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I forgot about the tenkai. Anyway what I do for the perfect production is my hand (palm down) is tilted around 30-50 degrees when I produce the card. I bring it down to around 0-25 degrees while I drop the card. I bring it back up to 30-50. So I swivel my hand.
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magic4u02
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DJVirtualReality:
That is an interesting method for doing the perfect production. However, I would find that the swiveling of the hand would greatly take away from the beauty of the perfect production of the card.

The way I have always done the perfect production requires you not to have to swivel your hand or angle your hand at all. Infact, the hand should be able to remain motionless and still be able to do the perfect production with ease.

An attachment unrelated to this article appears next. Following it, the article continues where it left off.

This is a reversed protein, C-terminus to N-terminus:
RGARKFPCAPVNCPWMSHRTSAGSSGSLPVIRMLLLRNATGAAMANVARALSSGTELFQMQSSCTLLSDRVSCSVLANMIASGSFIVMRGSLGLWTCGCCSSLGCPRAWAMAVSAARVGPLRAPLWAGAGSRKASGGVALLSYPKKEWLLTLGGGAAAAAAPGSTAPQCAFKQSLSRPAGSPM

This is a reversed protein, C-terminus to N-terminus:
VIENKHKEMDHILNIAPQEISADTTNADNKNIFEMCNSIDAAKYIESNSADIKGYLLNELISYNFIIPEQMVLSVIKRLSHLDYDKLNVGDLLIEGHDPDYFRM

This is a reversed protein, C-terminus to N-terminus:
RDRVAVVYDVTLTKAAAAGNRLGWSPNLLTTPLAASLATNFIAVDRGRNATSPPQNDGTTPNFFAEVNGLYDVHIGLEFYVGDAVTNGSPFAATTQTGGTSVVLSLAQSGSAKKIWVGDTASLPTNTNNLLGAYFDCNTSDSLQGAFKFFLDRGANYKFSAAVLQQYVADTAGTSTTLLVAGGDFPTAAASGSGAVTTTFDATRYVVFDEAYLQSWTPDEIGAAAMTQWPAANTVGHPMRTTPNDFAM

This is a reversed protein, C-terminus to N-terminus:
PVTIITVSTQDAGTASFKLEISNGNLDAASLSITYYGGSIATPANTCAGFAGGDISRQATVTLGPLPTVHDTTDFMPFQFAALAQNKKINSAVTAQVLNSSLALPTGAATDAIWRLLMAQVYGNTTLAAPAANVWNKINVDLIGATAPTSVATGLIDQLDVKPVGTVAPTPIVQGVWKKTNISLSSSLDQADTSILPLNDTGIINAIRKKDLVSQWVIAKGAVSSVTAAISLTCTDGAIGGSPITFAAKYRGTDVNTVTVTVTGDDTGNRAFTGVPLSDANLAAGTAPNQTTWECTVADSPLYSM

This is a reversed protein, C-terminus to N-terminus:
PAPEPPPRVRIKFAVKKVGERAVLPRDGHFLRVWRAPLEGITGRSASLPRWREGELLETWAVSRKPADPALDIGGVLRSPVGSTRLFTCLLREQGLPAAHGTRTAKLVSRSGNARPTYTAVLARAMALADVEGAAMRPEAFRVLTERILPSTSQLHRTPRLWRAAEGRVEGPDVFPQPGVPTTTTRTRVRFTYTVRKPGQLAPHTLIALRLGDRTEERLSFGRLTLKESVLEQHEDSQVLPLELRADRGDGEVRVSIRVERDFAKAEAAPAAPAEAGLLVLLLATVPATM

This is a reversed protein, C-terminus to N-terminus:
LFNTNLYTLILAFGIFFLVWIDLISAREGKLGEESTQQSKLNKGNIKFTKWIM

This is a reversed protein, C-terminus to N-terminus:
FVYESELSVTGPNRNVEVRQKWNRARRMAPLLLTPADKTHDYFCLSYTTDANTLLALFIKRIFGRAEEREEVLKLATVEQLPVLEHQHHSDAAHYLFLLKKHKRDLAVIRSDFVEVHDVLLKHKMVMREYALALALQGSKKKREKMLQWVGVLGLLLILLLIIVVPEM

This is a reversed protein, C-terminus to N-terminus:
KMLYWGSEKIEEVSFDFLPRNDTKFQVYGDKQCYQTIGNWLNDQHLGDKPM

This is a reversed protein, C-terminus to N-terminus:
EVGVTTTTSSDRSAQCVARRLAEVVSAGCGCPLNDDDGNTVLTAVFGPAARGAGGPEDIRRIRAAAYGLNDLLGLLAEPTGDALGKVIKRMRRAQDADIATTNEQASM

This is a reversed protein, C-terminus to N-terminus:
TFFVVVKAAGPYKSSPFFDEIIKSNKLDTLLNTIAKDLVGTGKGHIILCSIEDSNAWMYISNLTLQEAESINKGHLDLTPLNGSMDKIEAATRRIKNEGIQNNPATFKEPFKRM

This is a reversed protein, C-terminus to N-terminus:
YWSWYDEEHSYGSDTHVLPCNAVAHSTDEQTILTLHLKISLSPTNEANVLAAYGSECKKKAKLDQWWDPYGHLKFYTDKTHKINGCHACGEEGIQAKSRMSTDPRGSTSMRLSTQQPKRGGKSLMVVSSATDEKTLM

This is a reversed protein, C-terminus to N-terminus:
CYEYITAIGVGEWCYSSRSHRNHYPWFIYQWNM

For me, the perfect production is performed all with the fingers of the hand. A simple combination of the thumb working with the first and middle fingers.

The beauty of this mininal movement is that the production looks more magical in the eyes of the audience and the audience can follow what is going on in you act much better.

I hope this helps you a bit or gives you some suggestions.
Kyle Peron

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DJ Trix
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Can anyone here do the perfect production without the thumb?

I was really wanting to have that down someday but I was wondering, is it possible to have about a stock of about 30 cards doing the perfect production without the thumb accurately and smoothly with every last card?

I think it would be but I don't want to work for something that might be too complicated in a already complicated act. If I had this down (perfect with no thumb) would it seem, and be easy and smooth like say, my cardini single?

And yes, I do have the McBride tapes. They're great....
djvirtualreality
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I like the PP with the thumb. I think it looks better because you get the automatic frame which I think looks very cool.
Life is an illusion, death is reality.